Student Senate cabinet responds to published criticism

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(Left to right) Alex Thiessen, Hannah Keeney, Jakob Miller and Sarah Lewis. Image courtesy of Facebook.

Recently, The Hilltop Monitor published a controversial opinion article criticizing the current Student Senate. The article was written by a bystander of the Senate, not a current Senator, and was based on information made public through the organization’s website and social media, as well as observations from the April 2, 2019 meeting.

As a publication striving to maintain high standards of both accuracy and fairness, the Monitor ensured the Cabinet in office was able to respond to the published piece. This article includes both the initial allegations made against the Senate as well as their responses to those claims.

It should be known that the current Cabinet was made aware of the critical opinion article prior to its publication and a meeting was facilitated by the Monitor between the author of the article and the members of the Cabinet.

The purpose of good journalism is to hold up a mirror to the community it serves, creating space for self-reflection and critical insight. These mirrors can take the form of opinions or facts, and sometimes they are hard to look at. Through The Hilltop Monitor we seek to hold up a mirror to the William Jewell College community, allowing for reflection on both the good and the bad. Hence, facilitating an opportunity for the current Senate Cabinet to respond to the original opinion piece was essential.

In an effort to facilitate dialogue, Co-Editor in Chief of The Hilltop Monitor Christina Kirk sat down with Student Body President Jakob Miller, Vice President Sarah Lewis, Treasurer Hannah Keeney and the author of the original opinion piece. Secretary Alex Thiessen was unable to attend the meeting as he was committed to playing in a Jewell sponsored soccer game.

From the outset, the Cabinet was adamant that they did not perceive the expressed opinion to be credible. Speaking on behalf of the four leaders, Miller explained that they did not agree that the information the author relied on was sufficient to support such a critical view of the Senate.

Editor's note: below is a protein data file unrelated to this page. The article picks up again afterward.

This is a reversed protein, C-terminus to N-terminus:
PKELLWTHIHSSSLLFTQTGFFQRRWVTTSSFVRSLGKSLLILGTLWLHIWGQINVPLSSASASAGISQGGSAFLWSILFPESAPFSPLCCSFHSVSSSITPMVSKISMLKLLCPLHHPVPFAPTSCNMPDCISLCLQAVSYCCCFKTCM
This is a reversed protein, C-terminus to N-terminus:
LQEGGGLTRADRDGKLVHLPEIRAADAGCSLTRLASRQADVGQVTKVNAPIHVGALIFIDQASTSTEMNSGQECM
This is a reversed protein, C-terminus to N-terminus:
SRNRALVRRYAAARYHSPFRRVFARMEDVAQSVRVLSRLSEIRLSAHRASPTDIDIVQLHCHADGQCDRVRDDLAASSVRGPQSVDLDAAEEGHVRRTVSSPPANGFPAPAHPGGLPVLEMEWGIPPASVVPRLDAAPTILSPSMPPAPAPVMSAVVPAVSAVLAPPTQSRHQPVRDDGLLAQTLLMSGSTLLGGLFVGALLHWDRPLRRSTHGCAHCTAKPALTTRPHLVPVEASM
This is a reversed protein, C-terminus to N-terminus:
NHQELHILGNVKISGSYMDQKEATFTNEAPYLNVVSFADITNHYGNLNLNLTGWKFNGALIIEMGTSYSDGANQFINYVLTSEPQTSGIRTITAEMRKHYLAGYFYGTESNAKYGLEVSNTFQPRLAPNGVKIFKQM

“I believe wholeheartedly, and my Cabinet does as well, that the opinion is not credible,” said Miller. “Though I do agree, and members on the Cabinet do agree with some of the criticisms made, we just don’t think it was a credible opinion. For reasons, as you say in your article, you came to one meeting and from that you’ve observed what happened there and you decided to write about what you saw and then generalize[d] Senate in the process throughout your article.”

To the critique that students cannot be expected to be completely informed on Senate activities due to the Cabinet not posting minutes on the website in a timely manner, Keeney made clear that the representatives work hard to balance the workload of Senate on top of other school related responsibilities while acknowledging that – as is the case for all of us – sometimes they miss items on their to-do-lists.

“The lack of minutes on the website can largely be explained by an absence of our Secretary, but that was due to school sponsored events,” Keeney said. “I do agree that the minutes need to be revamped, but to claim that the Senators argue personal agendas based on the minutes alone I don’t believe is fair. […] I think it would’ve helped if you reached out to one of us, or even a Senator, rather than relying on minutes and what you saw at one meeting alone.”

In response to the article’s claim that due to the fact that Senate has not publicized its achievements, it seems Senate has enacted no tangible change on campus, Miller read out a list of Senate’s accomplishments from the past year.

The list included, but was not limited to: Coffee With The Prez events, Lighting of the Cardinal Tree, Diversity and Inclusion events, tweaking the Student Rights and Responsibilities and providing solutions to last year’s controversy surrounding the Journey Grant program.

Further, Miller emphasized that, while it is Student Senate’s duty to change campus for the better, it is not necessarily their job to publicize their achievements. He pointed to The Hilltop Monitor as the entity responsible for communicating Student Senate’s work to the student body.

“This is kind of an echo chamber in here, and we are all spouting our ideas and talking about things, and then we just forget about what’s out there. And that’s where I think the Hilltop has an opportunity to come in here and communicate that gap,” Miller said. “I mean we’re already doing so much work to make change happen, it’s another step then to try and project that to students. And so, I think, to solve this problem that you’re talking about is just a better partnership between Senate and The Hilltop Monitor.”